What Alternate-Day Fasting Does To Your Body

Alternate-day fasting is a type of intermittent fasting that involves alternating between 24-hour periods of fasting and regular eating. The overall goal of this diet is to promote weight loss and improve heart health. On fasting days, you can either skip food for an entire day or reduce your caloric intake to 25% of your typical daily caloric needs (via Healthline). For people who usually follow a 2,000-calorie diet, this means only consuming 500 calories per day on fasting days.

This would be considered moderate alternate-day fasting and involves eating and drinking low-calorie foods and beverages that help keep you hydrated and feeling full. This means sticking to noncaloric drinks like water or coffee, and eating foods that are high in fiber and protein (via Greatist). Even if you're not taking the modified approach, you should still make sure you stay hydrated and drink plenty of water. On feasting days, however, you're free to eat and drink whatever you want!

Is alternate-day fasting safe?

The main objective of alternate-day fasting is to promote weight loss by significantly reducing your weekly caloric intake — but is this a safe and effective way to lose weight? Although alternate-day fasting is generally considered safe for most healthy adults, it's not for everyone and it is no more effective than other calorie-restrictive diets (via Healthline). While studies have shown that alternate-day fasting can certainly help you burn calories and lose weight, there is no scientific evidence to suggest that it can help you lose more weight than other low-calorie diets.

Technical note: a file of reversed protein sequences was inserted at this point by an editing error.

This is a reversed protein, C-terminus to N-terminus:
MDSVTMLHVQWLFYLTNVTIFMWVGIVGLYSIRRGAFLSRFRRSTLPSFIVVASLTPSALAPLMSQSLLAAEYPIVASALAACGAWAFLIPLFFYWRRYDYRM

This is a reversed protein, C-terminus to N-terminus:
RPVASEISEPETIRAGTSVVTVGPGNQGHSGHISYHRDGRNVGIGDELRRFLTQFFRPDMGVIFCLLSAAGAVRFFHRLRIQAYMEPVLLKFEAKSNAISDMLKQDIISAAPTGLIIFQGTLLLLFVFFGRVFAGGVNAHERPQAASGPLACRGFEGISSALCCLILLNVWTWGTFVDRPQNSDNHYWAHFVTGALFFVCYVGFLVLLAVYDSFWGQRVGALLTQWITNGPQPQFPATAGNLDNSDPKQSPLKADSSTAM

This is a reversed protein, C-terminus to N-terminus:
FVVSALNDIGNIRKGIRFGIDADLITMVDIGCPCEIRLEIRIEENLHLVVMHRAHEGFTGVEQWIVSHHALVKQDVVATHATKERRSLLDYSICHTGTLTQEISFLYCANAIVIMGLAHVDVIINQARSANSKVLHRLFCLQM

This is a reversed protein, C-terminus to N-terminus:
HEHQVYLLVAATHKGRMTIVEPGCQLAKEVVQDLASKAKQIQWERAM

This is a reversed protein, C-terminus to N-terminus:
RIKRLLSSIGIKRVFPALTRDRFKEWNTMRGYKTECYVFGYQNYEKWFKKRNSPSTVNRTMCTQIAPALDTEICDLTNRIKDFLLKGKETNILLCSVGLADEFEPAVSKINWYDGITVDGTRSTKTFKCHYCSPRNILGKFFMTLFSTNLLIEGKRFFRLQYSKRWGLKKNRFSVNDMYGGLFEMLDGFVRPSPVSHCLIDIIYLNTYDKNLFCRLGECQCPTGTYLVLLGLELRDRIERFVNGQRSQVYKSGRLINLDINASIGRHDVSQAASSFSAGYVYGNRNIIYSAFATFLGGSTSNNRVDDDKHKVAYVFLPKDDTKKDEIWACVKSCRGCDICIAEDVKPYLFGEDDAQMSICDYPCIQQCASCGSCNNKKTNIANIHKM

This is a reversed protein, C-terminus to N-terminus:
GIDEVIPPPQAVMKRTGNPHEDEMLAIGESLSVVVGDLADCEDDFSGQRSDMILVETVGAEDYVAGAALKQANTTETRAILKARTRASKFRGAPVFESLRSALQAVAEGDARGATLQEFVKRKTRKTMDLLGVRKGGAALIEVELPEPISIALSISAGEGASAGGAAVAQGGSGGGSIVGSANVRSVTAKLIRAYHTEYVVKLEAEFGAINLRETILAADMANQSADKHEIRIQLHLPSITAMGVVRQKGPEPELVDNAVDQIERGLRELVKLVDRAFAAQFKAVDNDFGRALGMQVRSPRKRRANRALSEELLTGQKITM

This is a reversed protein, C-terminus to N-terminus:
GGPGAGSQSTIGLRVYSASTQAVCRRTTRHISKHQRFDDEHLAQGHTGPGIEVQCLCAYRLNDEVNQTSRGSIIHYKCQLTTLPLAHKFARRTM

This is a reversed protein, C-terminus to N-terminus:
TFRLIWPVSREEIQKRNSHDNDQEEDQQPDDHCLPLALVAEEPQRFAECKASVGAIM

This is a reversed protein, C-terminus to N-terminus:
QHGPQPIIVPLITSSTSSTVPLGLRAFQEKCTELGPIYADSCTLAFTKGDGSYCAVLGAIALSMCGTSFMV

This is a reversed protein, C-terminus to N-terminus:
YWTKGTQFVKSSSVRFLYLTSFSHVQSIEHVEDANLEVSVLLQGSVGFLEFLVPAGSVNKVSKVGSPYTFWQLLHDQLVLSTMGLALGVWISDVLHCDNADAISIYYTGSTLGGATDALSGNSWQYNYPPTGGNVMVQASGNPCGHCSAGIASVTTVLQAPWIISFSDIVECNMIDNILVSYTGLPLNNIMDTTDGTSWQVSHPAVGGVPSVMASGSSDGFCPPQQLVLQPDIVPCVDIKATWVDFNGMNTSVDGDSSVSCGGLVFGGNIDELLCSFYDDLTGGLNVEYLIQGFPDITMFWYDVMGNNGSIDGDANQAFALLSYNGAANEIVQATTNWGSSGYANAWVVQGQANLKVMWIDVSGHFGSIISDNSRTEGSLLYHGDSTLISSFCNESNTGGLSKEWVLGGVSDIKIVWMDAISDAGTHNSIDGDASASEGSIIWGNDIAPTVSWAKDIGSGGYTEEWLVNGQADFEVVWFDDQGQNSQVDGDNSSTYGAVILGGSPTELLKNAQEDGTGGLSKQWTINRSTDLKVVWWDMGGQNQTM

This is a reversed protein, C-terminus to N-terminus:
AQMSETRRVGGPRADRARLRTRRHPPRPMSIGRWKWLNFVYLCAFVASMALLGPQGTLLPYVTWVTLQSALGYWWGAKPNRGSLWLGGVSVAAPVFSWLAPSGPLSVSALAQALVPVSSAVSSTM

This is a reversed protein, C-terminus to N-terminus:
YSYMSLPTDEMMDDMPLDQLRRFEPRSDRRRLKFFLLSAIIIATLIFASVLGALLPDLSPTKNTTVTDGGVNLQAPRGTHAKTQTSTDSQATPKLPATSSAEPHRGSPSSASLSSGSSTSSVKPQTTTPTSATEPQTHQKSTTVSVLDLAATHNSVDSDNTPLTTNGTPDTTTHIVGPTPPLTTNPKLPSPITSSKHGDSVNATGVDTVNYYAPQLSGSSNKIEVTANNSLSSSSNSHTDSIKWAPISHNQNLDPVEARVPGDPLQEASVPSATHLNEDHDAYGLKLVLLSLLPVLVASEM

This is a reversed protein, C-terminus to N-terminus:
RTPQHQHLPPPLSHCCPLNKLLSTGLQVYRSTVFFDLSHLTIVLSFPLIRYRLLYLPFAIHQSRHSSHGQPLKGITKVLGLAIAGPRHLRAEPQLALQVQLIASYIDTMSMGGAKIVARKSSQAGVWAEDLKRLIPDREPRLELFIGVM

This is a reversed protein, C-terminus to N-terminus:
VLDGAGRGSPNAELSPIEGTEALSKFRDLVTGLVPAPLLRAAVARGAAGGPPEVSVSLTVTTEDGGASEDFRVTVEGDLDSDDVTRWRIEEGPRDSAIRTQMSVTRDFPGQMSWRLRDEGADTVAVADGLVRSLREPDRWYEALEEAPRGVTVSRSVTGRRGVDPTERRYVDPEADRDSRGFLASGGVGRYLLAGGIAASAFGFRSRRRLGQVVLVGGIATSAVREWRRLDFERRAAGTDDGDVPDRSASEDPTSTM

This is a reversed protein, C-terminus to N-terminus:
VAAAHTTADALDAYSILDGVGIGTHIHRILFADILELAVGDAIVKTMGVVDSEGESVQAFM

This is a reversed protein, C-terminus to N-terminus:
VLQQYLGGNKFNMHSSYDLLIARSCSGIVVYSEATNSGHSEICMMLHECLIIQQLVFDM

There's also the possibility that not eating all day on fasting days can deprive your body of essential nutrients and potentially lead to dehydration. That's why it's important to be extra vigilant about what you're eating and how much water you're drinking on both fasting and feasting days. Regardless of the circumstances, however, there are certain people who should avoid following this type of diet (via Greatist). Alternate-day fasting is not recommended for children, people who are pregnant or breastfeeding, people diagnosed with an eating disorder, people who take certain medications or have ongoing health issues, and people who are clinically underweight.

If you are struggling with an eating disorder, or know someone who is, help is available. Visit the National Eating Disorders Association website or contact NEDA's Live Helpline at 1-800-931-2237. You can also receive 24/7 Crisis Support via text (send NEDA to 741-741).